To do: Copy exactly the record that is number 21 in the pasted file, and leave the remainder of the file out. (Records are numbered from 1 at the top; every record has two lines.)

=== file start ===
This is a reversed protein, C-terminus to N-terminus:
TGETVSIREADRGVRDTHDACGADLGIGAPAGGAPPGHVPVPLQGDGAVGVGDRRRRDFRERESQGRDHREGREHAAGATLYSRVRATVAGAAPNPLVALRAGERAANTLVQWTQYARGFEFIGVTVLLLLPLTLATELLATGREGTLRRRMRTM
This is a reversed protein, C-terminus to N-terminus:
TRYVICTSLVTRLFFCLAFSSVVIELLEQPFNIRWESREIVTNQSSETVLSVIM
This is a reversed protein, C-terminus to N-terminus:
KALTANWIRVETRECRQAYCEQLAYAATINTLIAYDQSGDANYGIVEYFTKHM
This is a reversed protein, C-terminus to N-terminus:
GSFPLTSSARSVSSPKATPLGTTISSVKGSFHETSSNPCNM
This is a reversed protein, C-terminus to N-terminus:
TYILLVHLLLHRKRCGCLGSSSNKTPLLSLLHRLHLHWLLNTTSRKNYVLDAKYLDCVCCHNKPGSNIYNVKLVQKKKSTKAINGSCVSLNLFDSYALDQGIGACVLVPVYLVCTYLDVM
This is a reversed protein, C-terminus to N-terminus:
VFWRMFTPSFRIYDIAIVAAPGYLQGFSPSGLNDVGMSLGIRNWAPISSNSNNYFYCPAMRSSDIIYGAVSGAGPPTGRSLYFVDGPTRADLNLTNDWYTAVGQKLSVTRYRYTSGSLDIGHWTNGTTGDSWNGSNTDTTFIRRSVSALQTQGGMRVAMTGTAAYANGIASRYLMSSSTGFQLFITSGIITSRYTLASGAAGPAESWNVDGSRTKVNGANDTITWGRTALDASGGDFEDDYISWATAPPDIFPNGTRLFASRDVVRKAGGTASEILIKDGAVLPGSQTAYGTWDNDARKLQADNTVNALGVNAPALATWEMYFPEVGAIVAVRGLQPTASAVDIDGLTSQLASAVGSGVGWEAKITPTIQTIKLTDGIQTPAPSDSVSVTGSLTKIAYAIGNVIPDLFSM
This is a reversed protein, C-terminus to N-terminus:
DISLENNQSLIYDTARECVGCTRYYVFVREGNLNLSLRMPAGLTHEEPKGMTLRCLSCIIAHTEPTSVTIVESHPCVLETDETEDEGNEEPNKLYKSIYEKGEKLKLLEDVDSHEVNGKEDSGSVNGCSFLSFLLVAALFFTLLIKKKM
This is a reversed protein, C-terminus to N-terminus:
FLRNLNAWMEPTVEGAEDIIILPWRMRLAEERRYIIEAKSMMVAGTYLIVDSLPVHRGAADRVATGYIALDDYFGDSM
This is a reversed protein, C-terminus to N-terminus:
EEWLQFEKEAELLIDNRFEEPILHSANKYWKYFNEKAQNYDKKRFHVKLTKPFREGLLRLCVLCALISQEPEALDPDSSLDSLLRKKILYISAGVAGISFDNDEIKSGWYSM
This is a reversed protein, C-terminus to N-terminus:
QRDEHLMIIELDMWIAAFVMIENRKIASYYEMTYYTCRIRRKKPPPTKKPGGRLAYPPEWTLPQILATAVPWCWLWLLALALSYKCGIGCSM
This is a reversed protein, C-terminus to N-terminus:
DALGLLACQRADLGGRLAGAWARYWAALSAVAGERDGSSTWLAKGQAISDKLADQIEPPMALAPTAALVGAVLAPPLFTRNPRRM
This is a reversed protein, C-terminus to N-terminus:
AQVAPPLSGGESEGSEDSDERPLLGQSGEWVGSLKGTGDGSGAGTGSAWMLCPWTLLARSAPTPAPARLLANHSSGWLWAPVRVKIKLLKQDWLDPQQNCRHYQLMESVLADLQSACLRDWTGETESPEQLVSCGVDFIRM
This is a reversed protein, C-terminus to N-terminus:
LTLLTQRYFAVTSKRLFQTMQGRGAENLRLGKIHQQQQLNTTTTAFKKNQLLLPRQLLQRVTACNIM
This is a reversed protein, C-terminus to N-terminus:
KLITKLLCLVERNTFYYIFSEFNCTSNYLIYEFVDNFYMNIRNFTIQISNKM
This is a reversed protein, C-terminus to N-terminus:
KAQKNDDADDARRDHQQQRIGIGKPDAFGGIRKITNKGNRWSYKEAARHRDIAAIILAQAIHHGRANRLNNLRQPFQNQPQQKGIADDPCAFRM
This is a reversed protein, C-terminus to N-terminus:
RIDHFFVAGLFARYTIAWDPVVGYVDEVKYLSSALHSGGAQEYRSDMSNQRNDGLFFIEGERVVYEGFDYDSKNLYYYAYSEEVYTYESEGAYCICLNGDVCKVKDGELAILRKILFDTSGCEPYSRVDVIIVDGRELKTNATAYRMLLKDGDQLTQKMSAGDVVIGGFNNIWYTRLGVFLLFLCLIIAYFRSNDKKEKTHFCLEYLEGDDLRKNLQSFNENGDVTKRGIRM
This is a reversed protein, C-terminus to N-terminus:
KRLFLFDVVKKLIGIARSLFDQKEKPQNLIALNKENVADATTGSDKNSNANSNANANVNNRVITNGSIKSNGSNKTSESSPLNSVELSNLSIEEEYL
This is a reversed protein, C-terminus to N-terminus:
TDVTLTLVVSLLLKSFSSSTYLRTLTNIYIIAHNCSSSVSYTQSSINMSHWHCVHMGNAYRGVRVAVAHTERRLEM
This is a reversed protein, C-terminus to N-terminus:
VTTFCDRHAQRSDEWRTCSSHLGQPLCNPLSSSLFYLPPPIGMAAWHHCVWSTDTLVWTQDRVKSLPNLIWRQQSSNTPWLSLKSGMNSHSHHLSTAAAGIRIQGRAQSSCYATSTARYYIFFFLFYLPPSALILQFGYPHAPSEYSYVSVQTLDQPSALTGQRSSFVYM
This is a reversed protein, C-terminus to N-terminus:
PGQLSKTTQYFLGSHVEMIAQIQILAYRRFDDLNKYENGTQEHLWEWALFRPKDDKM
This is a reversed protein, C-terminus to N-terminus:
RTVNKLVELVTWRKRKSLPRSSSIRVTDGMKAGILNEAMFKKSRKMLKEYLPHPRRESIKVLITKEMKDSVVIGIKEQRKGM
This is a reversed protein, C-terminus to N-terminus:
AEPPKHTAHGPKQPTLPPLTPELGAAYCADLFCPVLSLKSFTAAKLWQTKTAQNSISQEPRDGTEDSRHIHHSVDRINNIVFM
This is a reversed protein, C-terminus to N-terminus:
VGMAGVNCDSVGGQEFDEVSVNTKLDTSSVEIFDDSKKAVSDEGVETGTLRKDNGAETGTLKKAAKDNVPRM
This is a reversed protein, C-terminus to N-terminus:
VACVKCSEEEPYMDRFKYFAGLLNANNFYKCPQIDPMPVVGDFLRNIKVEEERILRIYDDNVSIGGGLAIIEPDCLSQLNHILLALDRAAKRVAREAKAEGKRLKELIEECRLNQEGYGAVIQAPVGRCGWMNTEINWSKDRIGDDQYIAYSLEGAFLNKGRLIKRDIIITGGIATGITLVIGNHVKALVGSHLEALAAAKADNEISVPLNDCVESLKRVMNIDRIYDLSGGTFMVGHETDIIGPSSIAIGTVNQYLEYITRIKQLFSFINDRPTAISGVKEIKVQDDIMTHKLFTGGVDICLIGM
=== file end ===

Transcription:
This is a reversed protein, C-terminus to N-terminus:
RTVNKLVELVTWRKRKSLPRSSSIRVTDGMKAGILNEAMFKKSRKMLKEYLPHPRRESIKVLITKEMKDSVVIGIKEQRKGM